Warwick and Warwick

1914 Old Contemptible DCM group

The WWI Distinguished Conduct Medal and 1914 star trio with date bar, awarded to 10223 Sergeant William Bradford, 2nd Highland Light Infantry, was sold in our June 18th 2008 auction, where it realised £3,795.

William Bradford of Canterbury enlisted early in the 20th century in the Highland Light Infantry. The first photo is of a group of soldiers in front of bell tents with the reverse endorsed "Irish manoeuvres, Moor Park, Aug 1909".

At the outbreak of the First World War he was serving with the 2nd Battalion Highland Light Infantry stationed in Maida Barracks, Aldershot and were part of the 5th Brigade, 2nd Division. The battalion were embarked on SS Lake Michigan and landed in France on 14th August. They were quickly moved forward and came under heavy shell fire on 24th August near Paturages suffering their first casualties with 14 wounded. The rest of August and September was spent retiring or advancing on an almost daily basis while the war was still in its fluid stages. Private G Wilson won the Victoria Cross during fighting near Verneuil on 14th September.

A letter from Corporal Bradford appeared in the Kentish Gazette of 5th December giving some particulars of his arduous experiences at the Battle of Mons, when he was in the trenches for 62 hours at a stretch under heavy fire.

The battalion arrived in the Ypres area on 16th October and became quickly involved in what was to become the First Battle of Ypres and the number of casualties increased at a rapid rate. Lieutenant W.L. Brodie won the Victoria Cross while helping to repulse a German attack on 7th November. The battalion was in the line at Polygon Wood on 11th November and acted as support to the attack on Nonne Bosschen Wood and suffered heavy shelling on the 13th with 12 killed and 23 wounded. The shelling continued again the next day with a further 18 killed, 31 wounded and 5 missing.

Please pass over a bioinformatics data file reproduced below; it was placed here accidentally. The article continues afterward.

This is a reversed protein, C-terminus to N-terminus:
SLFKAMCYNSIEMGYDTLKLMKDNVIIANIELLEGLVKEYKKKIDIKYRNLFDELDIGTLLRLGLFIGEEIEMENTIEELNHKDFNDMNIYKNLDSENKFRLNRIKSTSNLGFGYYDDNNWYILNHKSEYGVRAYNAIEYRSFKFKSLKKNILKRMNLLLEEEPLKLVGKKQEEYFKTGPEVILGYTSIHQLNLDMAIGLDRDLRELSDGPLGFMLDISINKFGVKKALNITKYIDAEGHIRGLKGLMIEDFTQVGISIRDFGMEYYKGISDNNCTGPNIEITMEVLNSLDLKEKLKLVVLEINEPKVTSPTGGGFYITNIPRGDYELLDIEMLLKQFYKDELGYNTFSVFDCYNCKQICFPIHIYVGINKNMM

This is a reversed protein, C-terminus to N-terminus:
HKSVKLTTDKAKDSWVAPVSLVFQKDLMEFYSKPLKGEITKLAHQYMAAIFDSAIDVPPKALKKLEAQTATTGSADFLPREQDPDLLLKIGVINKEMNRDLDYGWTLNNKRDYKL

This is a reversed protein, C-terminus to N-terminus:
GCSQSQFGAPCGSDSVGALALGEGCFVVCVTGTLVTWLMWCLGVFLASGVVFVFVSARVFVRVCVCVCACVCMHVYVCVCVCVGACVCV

A Canterbury newspaper article in early 1915 believed the DCM was awarded to Corporal Bradford for action near Ypres on 14th November 1914 when “He had a very narrow escape then while on patrol duty and later, nearly the whole of a trench from which he was firing was blown up by shell fire. Bradford was buried by the fall of earth and the three men next to him were blown to pieces. The two officers were also killed.”

He wrote to his parents on New Year’s Day after being informed of the award of the DCM, “My Company Sergeant-Major has also been awarded the DCM. All the men – 13 in all – who were left in the trench with me have congratulated me saying I saved their lives by making them hold the position under an artillery fire which was nothing more nor less than murderous.” The DCM was announced in the London Gazette dated 1st January 1915.

When the battalion was pulled out of the line on 16th November they had suffered 346 casualties in November alone. They went back into the line at Richebourg St Vasst on 27th December. In the same letter home he wrote, “The weather during the whole of the time was very bad, it was very cold and we had a lot of rain. The first night I was put in charge of an advanced post, with six men, quite near to the German trenches. To go to this post we had to go through a small trench and we were up to our knees in mud and water; we all got smothered from head to foot in mud, and when returning last night, I must say we looked pretty objects. On the morning of the 30th, at daybreak, I spotted a German running across a trench, so I waited for him coming back to have a snipe at him. I think I caught him all right, as he fell down quick enough. I expect he thought we were not good shots. I am proud to say that my regiment has not lost an inch of ground during the whole of the war. We have officers whom anyone should be proud of. I am sorry that so many of our promising ones have been killed.”

William Bradford must have been promoted to Sergeant in 1915. Included with the lot is a postcard with the title For England’s Glory printed by the Kent Messenger with 1915 handwritten on the reverse.

The final photograph with the lot is with Sergeant Bradford lying in a hospital bed with a nurse and 7 patients gathered round and marked Craigleith Hospital Nov 1917 on the reverse. It is not known if he was wounded or suffering from an illness.

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